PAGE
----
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Don't call it a comeback . . . .

Tuesday, June 08, 2010

Haley's Comeback

I've described before the charming peculiarities of my home state, South Carolina, notably here and here. Philip Roth waxed eloquent on the "American berserk," setting it typically in New Jersey, and, having seen both Jersey Shore and the Real Housewives of New Jersey I won't quibble with his psychic geography, except maybe to press for a sandlapper sidecar.

Tonight, me boys have done it again, and I don't mean, gone shaggin' or cloggin'. Mark Sanford hasn't even left office, and the GOP has nearly (save for the now predictable runoff) nominated yet another hard right, libertarian cum states' rights extremist and serial philanderer to hold their highest office. Don't get me wrong, I'll take the latter sin so long as it breathes free of the former. Public and private virtue aren't the same after all, props to Machiavelli. But Madame Haley lacks for either, so she gets no love from this blogger. How odd, though, that the SC GOP should so passionately rally around her in her moment of greatest implausibility, allowing a mere state senator to lap an MC, an AG, and an LtG. It's as if the very transparency of her bedroom lies made them love her more. The Tea Party has thrived upon its willful embrace of the paradoxical, the hypocritical, and the patently ludicrous. A test of faith? In The True Believer, the great Eric Hoffer wrote that, for the Kool-Aid inclined, big lies were better motivators than small ones, since they created both a more powerful sense of in-group identification and a more intense sense of grievance against that pesky and persecuting "reality." Maybe, but it could also be that defending Darling Nikki--notably against the caddish Jake Knotts--gave them a chivalrous shiver, especially when it let them flatter their Rand-Paulian fantasy of racial indifference. A lady's "virtue" must be preserved, especially if she's fixin' to cut taxes and repeal health care.

Overlooked almost entirely, my home district (SC-04) has likely (again, runoff pending) defeated the hard right incumbent Bob Inglis with the holy-shit-that's-hard right of Trey Gowdy (28%-39%). Inglis committed the sin of telling the Tea Partiers that they were delusional, hoping his rock solid conservative voting record would save him. No such luck. Amazing to think that, growing up, my rep in that district was a liberal Democratic woman. But that was the golden age of Gamecock progressivism, a halcyon time when Gov. Dick Reilly (D!) was inspiring young Bill Clinton with his New South savoir faire, visions of technocratic policy wonks dancing in their heads. Looking back, and having seen SC's political exhibitionism stripped barer and barer over several decades, I now think that dreamy interregnum must have been the real South Carolina berserk--between the reign of Thurmond the restoration that was Reaganism. Ah, South Carolina! Good times there are not forgotten.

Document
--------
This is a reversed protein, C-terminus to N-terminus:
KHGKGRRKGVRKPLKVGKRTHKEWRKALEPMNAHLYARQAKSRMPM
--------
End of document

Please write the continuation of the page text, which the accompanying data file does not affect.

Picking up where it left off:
3 Comments:

At 4:46 PM, Blogger Will said...

TMcD,

Really? No mention at all of Alvin Greene? I thought, for sure, that primary win would've interested you. I certainly was intrigued by it.

Don't get me wrong, I have no illusions as to who is going to win the general, but still. I'm perplexed by how this guy got elected.

I've heard many theories, many times in the form of excuses, as to why this happened. one being "his name was the first on the ballot, so people just hit the first button they saw." This "theory" doesn't hold water, for me, because he got nearly 100,000 votes. Seems unlikely that all those people simply hit the first name they saw. Another "theory" is that Repubs switched primaries to vote for the guy they thought was a sure loss. This one is interesting, but still not very likely.

Regardless of how it happened, I'm interested to know your opinion, if you have one at all, of the 32 year old, unemployed Senate Candidate for SC, that still lives with his parents, and had no money and didn't even have a website.

Thoughts?

 
At 5:31 PM, Blogger Will said...

I forgot to mention potential felon. But that wasn't discovered till after he earned the nod.

 
At 6:49 PM, Blogger tenaciousmcd said...

This story didn't break until after I had posted, so it slipped past my radar. I actually think the "first name on the ballot" theory is a pretty good one. Believe it or not, this does happen a lot, though usually on down-ballot races (not US Senate). But the Dem nomination race may have been so overlooked by SC voters that Greene and Rawl got down ballot treatment.

The more perplexing question is why he appeared in the race in the first place. How does an unemployed vet with a felony record, living with his parents, plop down 10K for a Senate race that he never campaigns in? Just bizarre. Unless someone gave him the money to make a little mischief. But why bother when DeMint was a shoe in anyway?

 

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